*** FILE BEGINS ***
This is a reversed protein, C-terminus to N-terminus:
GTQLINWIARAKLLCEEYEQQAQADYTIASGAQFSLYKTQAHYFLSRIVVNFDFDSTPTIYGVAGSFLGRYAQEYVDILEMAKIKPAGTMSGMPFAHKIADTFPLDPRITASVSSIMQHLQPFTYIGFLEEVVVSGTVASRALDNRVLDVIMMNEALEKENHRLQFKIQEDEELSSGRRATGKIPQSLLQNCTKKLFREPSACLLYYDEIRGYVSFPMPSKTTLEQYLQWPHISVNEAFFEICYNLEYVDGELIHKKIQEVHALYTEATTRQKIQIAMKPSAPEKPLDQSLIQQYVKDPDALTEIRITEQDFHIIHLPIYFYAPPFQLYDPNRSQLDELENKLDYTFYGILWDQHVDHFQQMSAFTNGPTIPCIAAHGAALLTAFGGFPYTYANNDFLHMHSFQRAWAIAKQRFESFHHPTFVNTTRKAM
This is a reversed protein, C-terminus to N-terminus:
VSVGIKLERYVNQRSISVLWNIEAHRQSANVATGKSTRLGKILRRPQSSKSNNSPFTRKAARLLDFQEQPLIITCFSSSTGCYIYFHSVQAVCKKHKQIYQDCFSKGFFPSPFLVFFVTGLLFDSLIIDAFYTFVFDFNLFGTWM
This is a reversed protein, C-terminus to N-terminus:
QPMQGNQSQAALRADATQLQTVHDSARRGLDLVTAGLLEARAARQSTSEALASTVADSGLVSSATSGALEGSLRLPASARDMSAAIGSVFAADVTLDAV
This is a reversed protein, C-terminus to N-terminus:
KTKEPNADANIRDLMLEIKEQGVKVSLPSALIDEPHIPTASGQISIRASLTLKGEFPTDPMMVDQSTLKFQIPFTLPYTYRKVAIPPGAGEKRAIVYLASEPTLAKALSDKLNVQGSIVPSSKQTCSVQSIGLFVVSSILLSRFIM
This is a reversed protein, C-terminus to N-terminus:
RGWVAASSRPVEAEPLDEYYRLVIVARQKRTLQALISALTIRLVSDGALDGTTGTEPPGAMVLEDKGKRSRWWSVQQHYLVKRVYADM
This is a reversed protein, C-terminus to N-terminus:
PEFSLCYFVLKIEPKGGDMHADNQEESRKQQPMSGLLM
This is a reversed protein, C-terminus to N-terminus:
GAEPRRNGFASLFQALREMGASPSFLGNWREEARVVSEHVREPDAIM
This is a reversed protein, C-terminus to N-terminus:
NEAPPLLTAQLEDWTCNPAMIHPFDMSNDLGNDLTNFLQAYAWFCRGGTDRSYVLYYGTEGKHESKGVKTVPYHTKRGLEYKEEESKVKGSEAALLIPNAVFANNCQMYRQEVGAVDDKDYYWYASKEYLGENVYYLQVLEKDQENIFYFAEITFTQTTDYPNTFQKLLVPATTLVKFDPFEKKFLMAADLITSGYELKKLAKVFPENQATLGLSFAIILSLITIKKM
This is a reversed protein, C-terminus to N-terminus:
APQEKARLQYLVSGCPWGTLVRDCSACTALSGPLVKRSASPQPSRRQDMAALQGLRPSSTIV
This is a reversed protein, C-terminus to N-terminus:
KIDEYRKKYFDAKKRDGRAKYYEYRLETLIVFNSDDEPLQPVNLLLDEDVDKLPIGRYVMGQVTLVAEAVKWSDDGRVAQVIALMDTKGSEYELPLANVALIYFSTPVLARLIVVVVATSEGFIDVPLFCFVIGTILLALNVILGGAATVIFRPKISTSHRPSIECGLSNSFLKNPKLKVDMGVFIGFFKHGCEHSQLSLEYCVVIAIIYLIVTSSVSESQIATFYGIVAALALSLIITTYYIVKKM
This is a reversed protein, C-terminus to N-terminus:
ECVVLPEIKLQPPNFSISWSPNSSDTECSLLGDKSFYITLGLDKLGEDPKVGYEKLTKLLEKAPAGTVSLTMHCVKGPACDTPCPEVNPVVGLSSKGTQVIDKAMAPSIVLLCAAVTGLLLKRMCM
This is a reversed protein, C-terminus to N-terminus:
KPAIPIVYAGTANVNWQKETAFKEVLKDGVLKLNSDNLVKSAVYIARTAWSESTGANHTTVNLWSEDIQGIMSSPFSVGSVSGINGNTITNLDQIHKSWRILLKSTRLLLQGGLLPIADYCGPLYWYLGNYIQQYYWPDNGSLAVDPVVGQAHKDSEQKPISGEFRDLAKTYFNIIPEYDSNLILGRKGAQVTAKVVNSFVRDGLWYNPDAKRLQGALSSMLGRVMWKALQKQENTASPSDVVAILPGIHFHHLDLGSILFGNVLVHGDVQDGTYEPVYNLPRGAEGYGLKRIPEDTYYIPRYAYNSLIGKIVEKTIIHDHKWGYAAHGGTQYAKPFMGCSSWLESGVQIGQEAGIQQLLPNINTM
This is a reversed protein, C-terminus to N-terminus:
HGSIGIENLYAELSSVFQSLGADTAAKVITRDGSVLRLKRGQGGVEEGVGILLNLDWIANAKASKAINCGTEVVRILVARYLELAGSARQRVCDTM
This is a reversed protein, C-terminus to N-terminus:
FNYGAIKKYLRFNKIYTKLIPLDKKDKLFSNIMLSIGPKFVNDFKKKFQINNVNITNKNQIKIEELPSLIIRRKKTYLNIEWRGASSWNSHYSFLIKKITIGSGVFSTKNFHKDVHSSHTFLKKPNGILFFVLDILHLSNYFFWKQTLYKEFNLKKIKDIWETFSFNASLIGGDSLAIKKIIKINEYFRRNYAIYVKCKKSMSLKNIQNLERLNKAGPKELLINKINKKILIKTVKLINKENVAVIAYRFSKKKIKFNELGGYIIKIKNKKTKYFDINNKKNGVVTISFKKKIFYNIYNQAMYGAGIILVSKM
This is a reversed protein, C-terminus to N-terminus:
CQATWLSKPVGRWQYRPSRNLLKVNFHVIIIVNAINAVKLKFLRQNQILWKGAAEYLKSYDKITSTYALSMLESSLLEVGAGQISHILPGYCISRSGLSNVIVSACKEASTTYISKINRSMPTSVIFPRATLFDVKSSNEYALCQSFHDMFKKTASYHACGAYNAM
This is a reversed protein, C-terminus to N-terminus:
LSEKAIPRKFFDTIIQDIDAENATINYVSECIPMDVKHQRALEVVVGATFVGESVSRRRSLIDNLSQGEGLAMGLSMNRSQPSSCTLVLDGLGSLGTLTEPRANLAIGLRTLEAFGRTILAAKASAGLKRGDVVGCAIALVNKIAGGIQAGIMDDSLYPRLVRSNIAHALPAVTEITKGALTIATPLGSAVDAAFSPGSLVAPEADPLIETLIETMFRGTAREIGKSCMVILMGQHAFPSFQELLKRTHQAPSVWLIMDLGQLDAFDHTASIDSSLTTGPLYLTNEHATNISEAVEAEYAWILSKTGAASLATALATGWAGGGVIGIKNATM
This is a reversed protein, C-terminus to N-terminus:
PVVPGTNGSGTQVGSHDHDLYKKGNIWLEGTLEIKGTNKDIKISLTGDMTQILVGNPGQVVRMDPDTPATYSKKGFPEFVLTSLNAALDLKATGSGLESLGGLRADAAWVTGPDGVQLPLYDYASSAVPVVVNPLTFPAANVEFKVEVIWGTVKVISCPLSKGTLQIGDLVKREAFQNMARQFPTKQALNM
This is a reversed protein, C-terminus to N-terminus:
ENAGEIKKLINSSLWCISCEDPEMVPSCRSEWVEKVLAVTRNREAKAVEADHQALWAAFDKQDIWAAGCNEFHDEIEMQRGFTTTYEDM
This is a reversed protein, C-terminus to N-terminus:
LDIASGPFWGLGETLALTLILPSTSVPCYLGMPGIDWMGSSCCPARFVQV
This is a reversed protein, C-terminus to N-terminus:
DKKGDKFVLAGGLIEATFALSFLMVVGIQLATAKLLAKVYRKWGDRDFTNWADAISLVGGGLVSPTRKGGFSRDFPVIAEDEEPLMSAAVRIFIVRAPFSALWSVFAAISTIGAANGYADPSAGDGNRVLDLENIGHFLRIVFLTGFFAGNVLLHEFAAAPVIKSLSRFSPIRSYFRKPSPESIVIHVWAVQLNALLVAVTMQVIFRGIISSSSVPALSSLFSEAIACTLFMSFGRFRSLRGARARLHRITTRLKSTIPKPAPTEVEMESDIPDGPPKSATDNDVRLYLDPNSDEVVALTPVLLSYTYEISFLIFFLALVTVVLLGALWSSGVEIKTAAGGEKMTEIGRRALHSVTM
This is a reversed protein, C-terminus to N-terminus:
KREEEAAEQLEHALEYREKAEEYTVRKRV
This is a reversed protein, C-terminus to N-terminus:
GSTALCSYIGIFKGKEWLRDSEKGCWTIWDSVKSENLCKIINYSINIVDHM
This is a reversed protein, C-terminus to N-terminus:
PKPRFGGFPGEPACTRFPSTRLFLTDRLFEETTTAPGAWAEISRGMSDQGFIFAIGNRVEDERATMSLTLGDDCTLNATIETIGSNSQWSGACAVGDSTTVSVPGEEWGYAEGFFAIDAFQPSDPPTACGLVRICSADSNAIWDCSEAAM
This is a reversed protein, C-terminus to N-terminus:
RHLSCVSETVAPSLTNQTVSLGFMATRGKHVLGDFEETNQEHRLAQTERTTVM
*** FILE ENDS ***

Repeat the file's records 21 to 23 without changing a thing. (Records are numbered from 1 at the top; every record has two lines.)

This is a reversed protein, C-terminus to N-terminus:
KREEEAAEQLEHALEYREKAEEYTVRKRV
This is a reversed protein, C-terminus to N-terminus:
GSTALCSYIGIFKGKEWLRDSEKGCWTIWDSVKSENLCKIINYSINIVDHM
This is a reversed protein, C-terminus to N-terminus:
PKPRFGGFPGEPACTRFPSTRLFLTDRLFEETTTAPGAWAEISRGMSDQGFIFAIGNRVEDERATMSLTLGDDCTLNATIETIGSNSQWSGACAVGDSTTVSVPGEEWGYAEGFFAIDAFQPSDPPTACGLVRICSADSNAIWDCSEAAM